Ecclesiastes

From Conservapedia

Jump to: navigation, search

Ecclesiastes is the twenty-first book of the Protestant Bible. It is classified, with Job, Psalms, Proverbs, and the Song of Solomon, as part of the "wisdom literature." It comes after the Book of Proverbs and before the Book of Isaiah. It is particularly admired as a model of clear and eloquent prose.

Contents

Meaning of Name

The word "Ecclesiastes" is derived from a Greek word meaning "gathering" or "congregation," from which come the words "ecclesiastical" (relating to the Church) and the Spanish word iglesia (church). It is an attempted translation of קֹהֶלֶת linking it to קִהֵל, though this is not a universally accepted tradtion "דִּבְרֵי קֹהֶלֶת בֶּן-דָּוִד, מֶלֶךִּ ירוּשָׁלִָם" - the words/things/sayings of Qohelet (or Kohelet, Qoheleth, or Koheleth) the son of David king of Jerusalem; the book is by tradition ascribed to King Solomon.

Authorship

The book of Ecclesiastes is generally considered to have been written by Solomon as supported by Ecc 1:1, 1:12, 1:16, 2:4-9, 7:26-29, 12:9. This is especially true when crossreferencing I Kings 2:9, 3:12, 4:29-34, 5:12, 10:1-8. Others note that Ecc 4:1-2, 5:8-9, 8:2-4, 10:20 where the tone is less that of a monarch could point to another person and a later person.[1] In the traditional view that Solomon wrote it, the original work would have been composed in the 10th century B.C., although later editing may have been possible.

Overview

With his life largely behind him, Solomon takes stock of the world as he has experienced it between birth and his inevitable death - the later a horizon beyond which man can not see[2] The world is seen as being full of enigmas, the greatest of which is man himself. From his perspective of life experiences, he has found that his great wisdom still has limits and he can not know everything on his own. It is in many ways a brooding book, and only in the end does Solomon turn to God for answers with the admonition to trust in Him. Due to Solomon's life of sin, he appears to be a man from the outside looking in and trying to see what he missed in life. Whether or not he truly embraces God with his whole heart or merely responds to what he missed and knows the answer intellectually is unclear.

Famous sections

Many phrases and passages in it are famous: "to eat, and to drink, and to be merry," "there is no new thing under the sun," "the race is not to the swift." The titles of Ernest Hemingway's The Sun Also Rises, Edith Wharton's The House of Mirth, and George Stewart's Earth Abides are all phrases from Ecclesiastes. Folksinger Pete Seeger made a passage from it into the song "Turn! Turn! Turn! (To Everything There Is a Season)" which, when recorded by The Byrds, was a #1 hit in the United States in 1965.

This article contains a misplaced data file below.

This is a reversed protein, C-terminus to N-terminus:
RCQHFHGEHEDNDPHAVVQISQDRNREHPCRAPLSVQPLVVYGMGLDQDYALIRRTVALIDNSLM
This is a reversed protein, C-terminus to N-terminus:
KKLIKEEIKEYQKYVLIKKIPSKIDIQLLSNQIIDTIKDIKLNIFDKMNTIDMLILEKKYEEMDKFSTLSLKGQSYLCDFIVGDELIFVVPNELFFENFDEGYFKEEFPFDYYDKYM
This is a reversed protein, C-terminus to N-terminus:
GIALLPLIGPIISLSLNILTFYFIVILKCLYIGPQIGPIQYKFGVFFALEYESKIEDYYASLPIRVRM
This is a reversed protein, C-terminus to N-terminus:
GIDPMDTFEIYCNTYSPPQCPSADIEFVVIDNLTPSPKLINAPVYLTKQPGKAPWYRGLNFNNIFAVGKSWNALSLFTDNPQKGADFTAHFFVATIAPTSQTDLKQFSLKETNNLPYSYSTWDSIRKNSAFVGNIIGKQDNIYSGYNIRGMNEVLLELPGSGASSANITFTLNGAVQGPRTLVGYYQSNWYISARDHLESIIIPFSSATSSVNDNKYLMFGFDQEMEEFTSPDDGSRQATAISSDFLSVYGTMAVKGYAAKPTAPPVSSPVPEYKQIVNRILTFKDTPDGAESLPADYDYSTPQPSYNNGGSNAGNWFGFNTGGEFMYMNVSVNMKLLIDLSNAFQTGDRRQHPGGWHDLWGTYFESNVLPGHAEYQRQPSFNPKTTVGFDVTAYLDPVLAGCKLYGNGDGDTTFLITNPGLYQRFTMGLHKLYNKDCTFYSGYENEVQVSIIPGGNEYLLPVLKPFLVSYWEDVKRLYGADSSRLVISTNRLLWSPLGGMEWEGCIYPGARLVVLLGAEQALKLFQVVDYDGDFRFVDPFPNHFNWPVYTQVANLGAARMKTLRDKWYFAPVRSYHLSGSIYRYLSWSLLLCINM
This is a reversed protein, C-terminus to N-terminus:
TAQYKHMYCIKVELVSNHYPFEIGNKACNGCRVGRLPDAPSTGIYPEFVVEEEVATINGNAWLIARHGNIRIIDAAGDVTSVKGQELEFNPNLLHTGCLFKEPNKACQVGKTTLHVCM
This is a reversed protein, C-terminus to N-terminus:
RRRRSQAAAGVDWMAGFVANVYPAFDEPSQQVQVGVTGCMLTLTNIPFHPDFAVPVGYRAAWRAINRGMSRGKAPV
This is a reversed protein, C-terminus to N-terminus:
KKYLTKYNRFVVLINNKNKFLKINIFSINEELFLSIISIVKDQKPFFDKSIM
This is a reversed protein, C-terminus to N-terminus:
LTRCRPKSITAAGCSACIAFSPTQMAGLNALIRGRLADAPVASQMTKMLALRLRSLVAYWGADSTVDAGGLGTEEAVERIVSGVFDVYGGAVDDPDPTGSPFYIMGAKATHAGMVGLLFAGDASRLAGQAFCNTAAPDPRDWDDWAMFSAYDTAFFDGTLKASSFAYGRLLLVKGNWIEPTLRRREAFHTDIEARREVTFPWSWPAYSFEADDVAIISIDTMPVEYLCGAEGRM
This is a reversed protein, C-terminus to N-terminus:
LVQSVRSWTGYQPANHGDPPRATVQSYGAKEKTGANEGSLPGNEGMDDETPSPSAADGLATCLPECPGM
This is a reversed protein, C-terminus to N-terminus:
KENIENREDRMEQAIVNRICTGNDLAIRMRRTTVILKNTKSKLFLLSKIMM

The speaker begins "Vanity of vanities(הבל הבלים), saith Qohelet, vanity of vanities; all is vanity." (Ecc 1:2) Here, vanity means "empty" or "useless" or "in vain." The speaker says that everything that can be accomplished by human effort is empty, fleeting, and repetitious: "Is there any thing whereof it may be said, See, this is new? it hath been already of old time, which was before us." (Ecc 1:10) "I have seen all the works that are done under the sun; and, behold, all is vanity and vexation of spirit." יֵשׁ דָּבָר שֶׁיֹּאמַר רְאֵה-זֶה, חָדָשׁ הוּא: כְּבָר הָיָה לְעֹלָמִים, אֲשֶׁר הָיָה מִלְּפָנֵנוּ(Ecc 1:14)

Consequently, he advises living in the moment: "Then I commended mirth, because a man hath no better thing under the sun, than to eat, and to drink, and to be merry." (Ecc 8:15) He praises life, saying כִּי-לְכֶלֶב חַי הוּא טוֹב מִן-הָאַרְיֵה הַמֵּת, literally "a live dog is good from [or better than] a dead lion." (Ecc 9:4)

George Orwell, in his essay Politics and the English Language, contrasted the beautiful language of the Bible with the way he says the same thing might be expressed today in "modern English":

Objective considerations of contemporary phenomena compel the conclusion that success or failure in competitive activities exhibits no tendency to be commensurate with innate capacity, but that a considerable element of the unpredictable must invariably be taken into account.

Six verses before the end the tone shifts abruptly. Beginning with the words "and moreover," a new perspective takes over that ties in the true answer. Solomon does seem to suggest that there is a danger in being overly intellectual: "by these, my son, be admonished: of making many books there is no end; and much study is a weariness of the flesh." (Ecc 12:12) Finally he reaches the conclusion: "Let us hear the conclusion of the whole matter: Fear God, and keep his commandments: for this is the whole duty of man."

Ecclesiastes should not be confused with the completely different apocryphal book of Ecclesiasticus, which is found in some editions of the Bible. (While Roman Catholics consider the Apocrypha canonical, Protestants consider it sometimes valuable but not authoritative, inspired Scripture.)


Cite error: <ref> tags exist, but no <references/> tag was found
Personal tools